Five prescriptions to transform the NHS
The future of the NHS remains a key issue in the run-up to the general election.
As part of its Healthy Visions series, Radio 4 invited five leading practitioners and thinkers to share their prescriptions for the future of healthcare.
How does our approach need to change, if the National Health Service is to cope with future demand?
Dr Michael Dixon: Do I need the Doctor?
GP Dr Michael Dixon chairs the NHS Alliance, and advises the College of Medicine.
"Patients are the renewable energy resource of the health service. We've got to start seeing ourselves as the creators of health - individually and collectively - and not just passive recipients of whatever the professionals want to give us.
"We don't take health as seriously as disease. We focus too much on the operations on the hearts and limbs and eyes for diabetics many years down the road, or gastric banding for the overweight. We've got to start preventing those patients needing those interventions in the first place.
"I run what you might call a one-stop shop. So we've not only got conventional GP and community services, but also complementary services, a cafe, pharmacy and voluntary sector services.
"We concentrate on health in every sense, caring for patients when they need it, but enabling them to look after themselves and live better and happier lives whenever we can. I'd like to reinvent the GP practice as a club where - with minor or self-limiting illnesses - we help each other to help ourselves, rather than use professional resources unnecessarily.
"No one expects their next door neighbour to be looking after their cancer or heart disease, but if we continue to spend as much NHS money as we do at present on things which could have been prevented, or don't actually need high tech input, then we will make the health service bankrupt and we won't have one tomorrow."
Dr Charles Alessi: The Patient in Charge
GP Dr Charles Alessi is co-chairman of the National Association Of Primary Care, and a senior adviser to Public Health England.
"The current healthcare system is on the verge of a revolution that will make our current ways seem as quaint as the horse and cart.
"More and more patients are taking control of their health. Patients regularly come to my surgery with a sheaf of internet printouts revealing their diagnosis and their suggestions for treatment.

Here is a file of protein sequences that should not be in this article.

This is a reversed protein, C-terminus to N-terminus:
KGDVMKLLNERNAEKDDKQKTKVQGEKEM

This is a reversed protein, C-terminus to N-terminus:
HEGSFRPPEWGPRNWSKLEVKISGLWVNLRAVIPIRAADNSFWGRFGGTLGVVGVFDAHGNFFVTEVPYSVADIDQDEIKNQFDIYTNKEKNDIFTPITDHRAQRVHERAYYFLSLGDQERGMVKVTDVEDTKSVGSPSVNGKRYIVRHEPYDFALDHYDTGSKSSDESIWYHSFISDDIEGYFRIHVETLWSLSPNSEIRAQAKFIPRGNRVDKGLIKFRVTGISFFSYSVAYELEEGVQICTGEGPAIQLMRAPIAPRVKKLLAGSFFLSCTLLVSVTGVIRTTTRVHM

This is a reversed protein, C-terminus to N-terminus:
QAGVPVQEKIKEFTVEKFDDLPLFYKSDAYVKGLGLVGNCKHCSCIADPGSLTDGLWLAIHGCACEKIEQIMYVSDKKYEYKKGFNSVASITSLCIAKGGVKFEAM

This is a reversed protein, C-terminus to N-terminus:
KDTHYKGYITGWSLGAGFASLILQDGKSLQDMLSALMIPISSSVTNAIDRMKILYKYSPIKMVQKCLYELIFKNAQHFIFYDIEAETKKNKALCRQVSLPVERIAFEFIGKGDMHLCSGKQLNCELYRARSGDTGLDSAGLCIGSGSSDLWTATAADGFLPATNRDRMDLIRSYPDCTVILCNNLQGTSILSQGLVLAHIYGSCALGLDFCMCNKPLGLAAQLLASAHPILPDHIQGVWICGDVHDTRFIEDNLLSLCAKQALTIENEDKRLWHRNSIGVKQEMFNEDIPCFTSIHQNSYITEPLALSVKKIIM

"We can utilise this willingness to create a better healthcare system for us all.
"Other forms of digital technology can also empower patients. For people who have a single long- term condition like diabetes, there are already smartphone apps which advise how to alter your insulin dosage, or even change your medication.
"In my vision, patients will carry their own medical records from practitioner to practitioner, demanding that care is carried out in convenient places such as pharmacies and supermarkets. Procedures like chemotherapy and dialysis will be delivered in the community or at home - not at a huge building we call a hospital.
"This may sound somewhat scary: next it'll be robots diagnosing and treating our illnesses. But the use of technology is to empower. It isn't to replace the doctor. It doesn't mean that face-to-face human interaction forged over the long-term is threatened. It is just different and more tailored to the individual.
"None of this will happen effortlessly. The change in the doctor - from the person in charge to an advocate and mentor through life-long illnesses - will not be easy. No doubt there will be resistance in places, and we will make some mistakes.
"But the days of the patient being subordinate to a great monolithic system are coming to an end."
Dame Carol Black: Wellness at Work
Dame Carol Black is a former president of the Royal College of Physicians, and led two independent reviews for government about health in the workplace.